If the idea of being on a cruise ship with thousands of other people leaves you cold, the options for enjoying sea travel might appear to be pretty thin on the ground. Sooner or later, it’s likely that you will consider turning your attention to the possibility of a freighter voyage.
It’s an intriguing prospect, to be sure. Many freighters that have passenger accommodation sail on point to point voyages, sometimes spending days on end at sea. If you’re the kind of person that simply likes to kick back and unwind with a few good books, and the endless rolling sea for company, this could be just the thing for you,
With that in mind, this piece would like to throw in a few things for you to factor in when considering making a freighter voyage.
Often you’ll find that cabins on freighters can be a good bit bigger than those on conventional cruise ships, but very few of them will have private balconies. If you need a health spa the size of a small Helsinki suburb, you won’t find one here. Indeed, if you crave endless, animated diversion on any level, then the supine ambiance of a freighter voyage could well be the seventh level of Hell for you.
You should also remember that freighters tend to sail from smaller, often more remote dockside locations than the big cruise ships, and they usually arrive into similarly off the beaten track places. You’ll need to weigh these up carefully when considering any airport or city transfers that you might have to make.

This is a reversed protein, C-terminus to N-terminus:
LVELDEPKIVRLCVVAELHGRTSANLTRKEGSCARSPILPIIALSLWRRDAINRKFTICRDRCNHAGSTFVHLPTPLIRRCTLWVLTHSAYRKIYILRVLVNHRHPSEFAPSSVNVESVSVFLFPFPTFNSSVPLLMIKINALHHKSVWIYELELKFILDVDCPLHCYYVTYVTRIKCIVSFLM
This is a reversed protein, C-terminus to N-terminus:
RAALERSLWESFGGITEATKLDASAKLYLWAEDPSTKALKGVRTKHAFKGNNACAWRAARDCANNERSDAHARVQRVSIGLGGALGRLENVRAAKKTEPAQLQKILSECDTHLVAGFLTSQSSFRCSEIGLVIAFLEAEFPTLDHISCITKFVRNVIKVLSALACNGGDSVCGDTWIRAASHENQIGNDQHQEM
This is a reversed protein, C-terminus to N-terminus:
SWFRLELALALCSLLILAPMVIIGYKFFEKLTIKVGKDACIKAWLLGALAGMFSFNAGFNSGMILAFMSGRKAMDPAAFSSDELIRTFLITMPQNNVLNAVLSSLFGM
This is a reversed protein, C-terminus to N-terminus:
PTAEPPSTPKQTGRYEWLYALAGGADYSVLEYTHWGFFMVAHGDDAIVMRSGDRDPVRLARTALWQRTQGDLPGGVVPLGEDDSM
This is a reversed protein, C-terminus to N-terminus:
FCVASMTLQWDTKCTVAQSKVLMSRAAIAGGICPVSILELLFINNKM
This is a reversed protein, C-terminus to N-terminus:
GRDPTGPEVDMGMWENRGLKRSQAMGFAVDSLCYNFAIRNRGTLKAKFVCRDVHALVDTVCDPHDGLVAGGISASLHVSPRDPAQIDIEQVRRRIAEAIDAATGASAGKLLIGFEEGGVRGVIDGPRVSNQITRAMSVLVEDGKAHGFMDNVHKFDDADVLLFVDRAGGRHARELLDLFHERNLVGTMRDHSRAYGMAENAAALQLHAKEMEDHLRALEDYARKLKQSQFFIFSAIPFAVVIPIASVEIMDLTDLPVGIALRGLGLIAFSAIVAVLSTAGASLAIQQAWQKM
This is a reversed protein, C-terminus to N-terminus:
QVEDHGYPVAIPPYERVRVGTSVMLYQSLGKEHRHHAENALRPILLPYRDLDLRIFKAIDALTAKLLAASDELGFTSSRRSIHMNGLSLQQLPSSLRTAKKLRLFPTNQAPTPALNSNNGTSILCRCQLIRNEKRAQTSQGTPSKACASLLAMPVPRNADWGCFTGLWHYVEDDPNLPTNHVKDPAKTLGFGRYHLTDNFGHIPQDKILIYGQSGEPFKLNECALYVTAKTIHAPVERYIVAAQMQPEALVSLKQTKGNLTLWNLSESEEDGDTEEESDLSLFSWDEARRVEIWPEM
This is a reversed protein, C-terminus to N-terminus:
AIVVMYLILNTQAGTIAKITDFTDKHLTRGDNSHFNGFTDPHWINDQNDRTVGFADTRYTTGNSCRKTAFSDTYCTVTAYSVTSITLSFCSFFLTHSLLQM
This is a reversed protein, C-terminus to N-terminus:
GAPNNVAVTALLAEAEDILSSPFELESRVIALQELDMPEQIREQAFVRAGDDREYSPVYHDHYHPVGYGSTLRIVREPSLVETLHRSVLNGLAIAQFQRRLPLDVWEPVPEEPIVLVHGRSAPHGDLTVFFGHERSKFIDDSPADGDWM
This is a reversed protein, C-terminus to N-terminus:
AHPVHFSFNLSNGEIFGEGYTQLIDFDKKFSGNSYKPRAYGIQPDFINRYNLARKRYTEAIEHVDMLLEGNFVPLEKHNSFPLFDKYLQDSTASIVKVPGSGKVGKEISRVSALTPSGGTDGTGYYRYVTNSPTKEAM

If social interaction is essential to your enjoyment, a freighter might not be best for you. This is a working ship, run primarily to deliver cargo. Your presence is an additional item, not a priority. Fellow passengers may be few and far between and, while you will probably get to dine in the officers’ wardroom at night, opportunities to really meet and mingle with the crew might be fewer than you think.
On the subject of food, you’ll find the choices a lot more finely honed than the endless repasts of the great floating resorts. It will often be very good indeed, and there will usually be a small lounge, ideal for an after dinner drink or two, with a television and, probably, books and board games. But, as far as evening diversions go, that’s pretty much your lot.
Also, these voyages in general tend to cost more per berth than a conventional mainstream cruise ship. But…..
If you like the idea of just watching the sinews of a living, working ship in action, then a freighter voyage can be endlessly entertaining. You won’t be force fed bingo marathons, or find yourself constantly tripping over ever present photographers. Nothing points up the ‘less is more’ ethos of sea travel quite like a freighter trip.
And this is also a real, purposeful voyage, rather than just a giddy jaunt around a series of sunny tourist meccas. There is the real, actual sense of going somewhere on a freighter voyage.
If you’re capable, even eager, to just settle in and savour the bare bones of an actual sea voyage, then a freighter trip can be a hugely rewarding experience. And remember that ‘bare bones’ does not translate to ‘discomfort’- quite the opposite. It just means that you’ll be decorously deprived of all the layers of gambling, shopping and bar hopping options that are the mainstay of the modern cruise experience.
A voyage on a freighter can be an immersive, educational, hugely rewarding experience. Is it for everyone? Of course not, But hopefully, this short piece will have given you some idea of what you might expect if, and when, you decide to take the plunge, as it were.